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Climate change beliefs and attitudes relationship to informational influences and demographic factors
Linköping University, Department of Computer and Information Science.
2019 (English)Independent thesis Advanced level (degree of Master (Two Years)), 20 credits / 30 HE creditsStudent thesis
Abstract [en]

One of the biggest challenges for the modern society is that of climate change. Despite the growing accumulation of scientific evidence that points towards a strong need for action to be made regarding anthropogenic (human made) climate change, there is a lack of unity in what actions are needed and an outspread passivity amongst both establishments and the public. The reason behind this is attributed to lack of belief in anthropogenic climate change, and lack of pro-environmental attitudes amongst the public. Furthermore, these issues have been found to relate to identity related beliefs and attitudes that conflict with pro-environmental beliefs and attitudes, where political orientation has proven to be a strong factor. One way of dealing with these issues could be through informational influences. By presenting people to information shaped in different ways, one could increase the belief in anthropogenic climate change and pro-environmental attitudes. This study examined the relationship between three different informational influences, and its potential effect on climate change beliefs and attitudes. Furthermore, this study examined the relationship between demographic factors such as age, gender and political orientation with regards to their potential effect on climate change beliefs and attitudes. 449 participants completed a survey with intent to measure the potential effects informational influences and demographic factors had on climate change beliefs and attitudes. Despite that indications where found, no significant results could be identified for the informational influences. All demographic factors had some significant effect on climate change beliefs or attitudes, where political orientation was the strongest influencing factor. This relates to earlier research and further implications were discussed for future studies.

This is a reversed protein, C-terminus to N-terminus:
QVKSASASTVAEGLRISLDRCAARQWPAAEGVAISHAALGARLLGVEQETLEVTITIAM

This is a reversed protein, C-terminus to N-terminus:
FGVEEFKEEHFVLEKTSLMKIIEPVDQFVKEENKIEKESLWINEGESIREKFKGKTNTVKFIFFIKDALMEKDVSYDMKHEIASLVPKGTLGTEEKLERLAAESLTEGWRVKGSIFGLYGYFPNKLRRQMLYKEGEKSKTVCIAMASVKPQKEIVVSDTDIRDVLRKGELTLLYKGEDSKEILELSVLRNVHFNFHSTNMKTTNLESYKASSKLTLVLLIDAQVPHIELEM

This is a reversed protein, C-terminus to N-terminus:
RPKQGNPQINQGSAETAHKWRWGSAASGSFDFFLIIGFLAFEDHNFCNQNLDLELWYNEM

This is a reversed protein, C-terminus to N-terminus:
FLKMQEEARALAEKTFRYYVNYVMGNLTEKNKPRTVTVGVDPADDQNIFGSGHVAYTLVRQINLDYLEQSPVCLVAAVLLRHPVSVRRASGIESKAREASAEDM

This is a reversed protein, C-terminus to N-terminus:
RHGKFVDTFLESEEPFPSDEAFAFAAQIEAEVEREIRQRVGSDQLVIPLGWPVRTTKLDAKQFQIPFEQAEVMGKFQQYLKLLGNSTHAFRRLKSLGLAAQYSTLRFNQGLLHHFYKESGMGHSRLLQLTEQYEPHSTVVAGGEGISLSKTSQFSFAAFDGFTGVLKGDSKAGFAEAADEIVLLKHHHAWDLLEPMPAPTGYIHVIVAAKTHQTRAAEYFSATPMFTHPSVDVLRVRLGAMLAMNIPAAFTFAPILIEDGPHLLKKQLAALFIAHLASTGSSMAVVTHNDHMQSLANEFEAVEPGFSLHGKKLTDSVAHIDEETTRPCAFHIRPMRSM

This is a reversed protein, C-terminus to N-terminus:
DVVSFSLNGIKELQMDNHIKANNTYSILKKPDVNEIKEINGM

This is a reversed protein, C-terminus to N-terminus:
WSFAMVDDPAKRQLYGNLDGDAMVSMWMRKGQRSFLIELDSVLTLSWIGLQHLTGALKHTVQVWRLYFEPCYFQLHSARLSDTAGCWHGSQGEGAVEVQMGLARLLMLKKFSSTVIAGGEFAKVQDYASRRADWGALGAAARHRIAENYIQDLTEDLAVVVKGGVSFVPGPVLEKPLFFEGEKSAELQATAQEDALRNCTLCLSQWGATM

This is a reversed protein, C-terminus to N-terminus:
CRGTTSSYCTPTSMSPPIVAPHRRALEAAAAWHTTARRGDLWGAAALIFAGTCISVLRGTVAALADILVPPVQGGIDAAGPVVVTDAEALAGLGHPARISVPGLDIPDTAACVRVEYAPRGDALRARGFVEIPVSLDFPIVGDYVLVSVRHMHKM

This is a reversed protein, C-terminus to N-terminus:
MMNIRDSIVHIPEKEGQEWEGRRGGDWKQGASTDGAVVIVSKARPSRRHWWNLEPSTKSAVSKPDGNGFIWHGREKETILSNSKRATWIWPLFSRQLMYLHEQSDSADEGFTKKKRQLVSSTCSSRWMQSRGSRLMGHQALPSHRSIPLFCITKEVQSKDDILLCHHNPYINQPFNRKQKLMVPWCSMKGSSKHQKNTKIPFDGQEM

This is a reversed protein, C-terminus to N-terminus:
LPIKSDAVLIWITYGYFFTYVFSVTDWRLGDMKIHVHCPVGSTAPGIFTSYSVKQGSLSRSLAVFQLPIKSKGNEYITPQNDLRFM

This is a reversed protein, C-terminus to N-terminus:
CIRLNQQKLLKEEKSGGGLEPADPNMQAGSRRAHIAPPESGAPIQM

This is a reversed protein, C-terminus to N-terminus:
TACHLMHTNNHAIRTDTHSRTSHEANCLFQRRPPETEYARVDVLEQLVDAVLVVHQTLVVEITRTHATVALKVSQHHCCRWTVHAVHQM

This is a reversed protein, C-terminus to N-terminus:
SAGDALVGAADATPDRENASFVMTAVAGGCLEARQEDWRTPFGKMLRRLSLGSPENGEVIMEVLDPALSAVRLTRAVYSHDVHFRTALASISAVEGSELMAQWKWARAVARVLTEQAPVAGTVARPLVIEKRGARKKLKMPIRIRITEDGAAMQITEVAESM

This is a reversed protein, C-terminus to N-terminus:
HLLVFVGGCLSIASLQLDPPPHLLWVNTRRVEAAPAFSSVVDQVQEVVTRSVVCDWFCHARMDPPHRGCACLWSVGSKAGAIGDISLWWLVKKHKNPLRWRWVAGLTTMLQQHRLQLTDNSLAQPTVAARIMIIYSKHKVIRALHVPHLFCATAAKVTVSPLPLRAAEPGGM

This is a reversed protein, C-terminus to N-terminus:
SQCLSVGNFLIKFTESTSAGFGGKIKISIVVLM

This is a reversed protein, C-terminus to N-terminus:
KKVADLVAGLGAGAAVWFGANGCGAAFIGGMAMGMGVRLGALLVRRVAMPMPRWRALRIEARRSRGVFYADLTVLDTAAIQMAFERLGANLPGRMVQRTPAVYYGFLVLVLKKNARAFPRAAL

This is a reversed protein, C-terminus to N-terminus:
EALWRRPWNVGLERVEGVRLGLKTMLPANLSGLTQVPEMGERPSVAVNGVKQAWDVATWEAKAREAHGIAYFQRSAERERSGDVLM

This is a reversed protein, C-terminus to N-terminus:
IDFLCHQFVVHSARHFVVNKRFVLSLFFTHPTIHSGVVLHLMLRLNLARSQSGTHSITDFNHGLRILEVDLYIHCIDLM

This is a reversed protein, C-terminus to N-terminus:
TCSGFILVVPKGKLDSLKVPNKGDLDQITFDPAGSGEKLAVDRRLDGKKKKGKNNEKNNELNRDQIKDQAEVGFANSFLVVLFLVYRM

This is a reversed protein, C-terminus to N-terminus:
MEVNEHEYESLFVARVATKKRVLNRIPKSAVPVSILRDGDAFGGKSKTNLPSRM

Place, publisher, year, edition, pages
2019. , p. 64
Keywords [en]
Climate Change, Influence, Identity, Cognitive Dissonance, Cognitive Consistency, Motivated Cognition
National Category
Psychology Applied Psychology
Identifiers
URN: urn:nbn:se:liu:diva-159208ISRN: LIU-IDA/KOGVET-A--19/009--SEOAI: oai:DiVA.org:liu-159208DiVA, id: diva2:1340472
External cooperation
All For Eco
Subject / course
Cognitive science
Presentation
2019-06-13, 14:00 (Swedish)
Supervisors
Examiners
Available from: 2019-08-15 Created: 2019-08-05 Last updated: 2019-08-15Bibliographically approved

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CiteExportLink to record
Permanent link

Direct link
Cite
Citation style
  • apa
  • ieee
  • modern-language-association-8th-edition
  • vancouver
  • Other style
More styles
Language
  • de-DE
  • en-GB
  • en-US
  • fi-FI
  • nn-NO
  • nn-NB
  • sv-SE
  • Other locale
More languages
Output format
  • html
  • text
  • asciidoc
  • rtf